What to study after CCNP? Unique situation.

neal32neal32 Member Posts: 11 ■□□□□□□□□□
Hey Guys,

I'm a CCNA certified Network Engineer. I passed my CCNP Route Oct 2012, quit my job in Mar 2013 and went on a year long sabbatical. Got back home, decided it wasn't time to settle yet so I left for another year travelling. Last time I justified not studying by learning Spanish. Anyway this time I'm going to finish off the rest of CCNP ASAP, pretty much ready to sit the switch test, but going to study for 3-4 more weeks, due to the test centre being 500km away in another country. Knock over TSHOOT, then.....?

I'm thinking CCNA Voice as I have experience working with CUCM, CME and PBX's, but I only have 2 x 3560 and a 2940 with no possibility to really build a lab.

So, the question I pose to the forum, what would you study in my situation? I have lottttttts of time (I can only surf for a couple of hours in the morning before I get tired, then I'm free to study), limited physical equipment and a pretty strong motivation.

I understand that 2 years of travelling isn't going to look too flash on my CV, so I might as well fill it in with some certs.

Cheers,

Neal

P.S Pic related, it's my ghetto Peruvian switch lab (Was a nightmare getting them back after customs seized them.......also $90)

Comments

  • RouteMyPacketRouteMyPacket Member Posts: 1,104
    neal32 wrote: »
    Hey Guys,

    I'm a CCNA certified Network Engineer. I passed my CCNP Route Oct 2012, quit my job in Mar 2013 and went on a year long sabbatical. Got back home, decided it wasn't time to settle yet so I left for another year travelling. Last time I justified not studying by learning Spanish. Anyway this time I'm going to finish off the rest of CCNP ASAP, pretty much ready to sit the switch test, but going to study for 3-4 more weeks, due to the test centre being 500km away in another country. Knock over TSHOOT, then.....?

    I'm thinking CCNA Voice as I have experience working with CUCM, CME and PBX's, but I only have 2 x 3560 and a 2940 with no possibility to really build a lab.

    So, the question I pose to the forum, what would you study in my situation? I have lottttttts of time (I can only surf for a couple of hours in the morning before I get tired, then I'm free to study), limited physical equipment and a pretty strong motivation.

    I understand that 2 years of travelling isn't going to look too flash on my CV, so I might as well fill it in with some certs.

    Cheers,

    Neal

    P.S Pic related, it's my ghetto Peruvian switch lab (Was a nightmare getting them back after customs seized them.......also $90)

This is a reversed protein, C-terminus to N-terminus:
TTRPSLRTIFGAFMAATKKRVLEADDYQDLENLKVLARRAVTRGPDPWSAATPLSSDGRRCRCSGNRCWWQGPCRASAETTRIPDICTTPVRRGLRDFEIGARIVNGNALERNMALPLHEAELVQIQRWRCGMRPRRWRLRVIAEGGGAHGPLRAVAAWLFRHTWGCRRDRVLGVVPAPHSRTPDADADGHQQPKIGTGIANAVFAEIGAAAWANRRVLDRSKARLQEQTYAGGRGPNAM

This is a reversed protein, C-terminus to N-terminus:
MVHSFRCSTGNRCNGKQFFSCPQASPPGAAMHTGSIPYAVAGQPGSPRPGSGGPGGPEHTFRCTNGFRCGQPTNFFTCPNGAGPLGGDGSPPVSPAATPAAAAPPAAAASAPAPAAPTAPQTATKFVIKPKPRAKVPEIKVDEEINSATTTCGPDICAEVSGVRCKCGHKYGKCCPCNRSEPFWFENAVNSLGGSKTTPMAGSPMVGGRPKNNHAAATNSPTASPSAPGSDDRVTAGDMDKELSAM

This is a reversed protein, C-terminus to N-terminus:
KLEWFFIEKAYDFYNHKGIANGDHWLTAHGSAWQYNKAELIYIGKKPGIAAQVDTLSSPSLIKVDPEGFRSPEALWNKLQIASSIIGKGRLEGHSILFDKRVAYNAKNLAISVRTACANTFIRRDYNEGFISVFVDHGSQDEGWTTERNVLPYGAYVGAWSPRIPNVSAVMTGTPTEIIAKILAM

So passing a few exams and getting a title means you truly know the technology and can apply it in a production environment? I'd focus on making sure my paper skills translate to real world. Why chase paper? Especially Voice..if you want to be a Voice Engineer and that's the thing you just "get" or love..go for it. Otherwise, why?

    I don't think you should "fill in gaps with certs"..makes no sense and its paper chasing that will do nothing for you. Sure, you might make it to the table but what happens when you are doing a technical interview that encompasses R/S and Voice? paper won't help you there..again I would personally focus on landing a position that would help me build my real world skills and make my CCNP title legit.
    Modularity and Design Simplicity:

    Think of the 2:00 a.m. test—if you were awakened in the
    middle of the night because of a network problem and had to figure out the
    traffic flows in your network while you were half asleep, could you do it?
  • neal32neal32 Member Posts: 11 ■□□□□□□□□□
    I have job experience, I was working in Networking for 6 years. My last position was as a Network Engineer for a big mining company where I was working with R+S and voice on a daily basis. I ,as part of a team, managed 1000's of routers and switches, up to Nexus 7k size.

    The why, is to basically make it easier to get another job when I get back. I wouldn't say I love networking, but I don't mind it and it pays well, allowing me to live the life I want. And the voice track because I have PBX experience and also a lot of time working with CME and CUCM. Also security is boring to me.

    Who would you employ? A CCNA guy with real world experience but unemployed for 2 years, or a guy with the same job experience, the same lapse in employment but with a CCNP with CCNA voice and working towards a CCVP?
  • fredrikjjfredrikjj Member Posts: 879
    So passing a few exams and getting a title means you truly know the technology and can apply it in a production environment? I'd focus on making sure my paper skills translate to real world. Why chase paper?

    I personally find this point of view nonsensical. Just because you've studied for and passed an exam doesn't mean that you think that you are hot **** and know how to deploy something it in a production evironment. However, it sure beats not having studied the technology at all. It IS possible to get certifications and still have the self awareness to realize that you probably wouldn't be very effective in real life.
    I don't think you should "fill in gaps with certs"..makes no sense and its paper chasing that will do nothing for you. Sure, you might make it to the table but what happens when you are doing a technical interview that encompasses R/S and Voice? paper won't help you there..again I would personally focus on landing a position that would help me build my real world skills and make my CCNP title legit.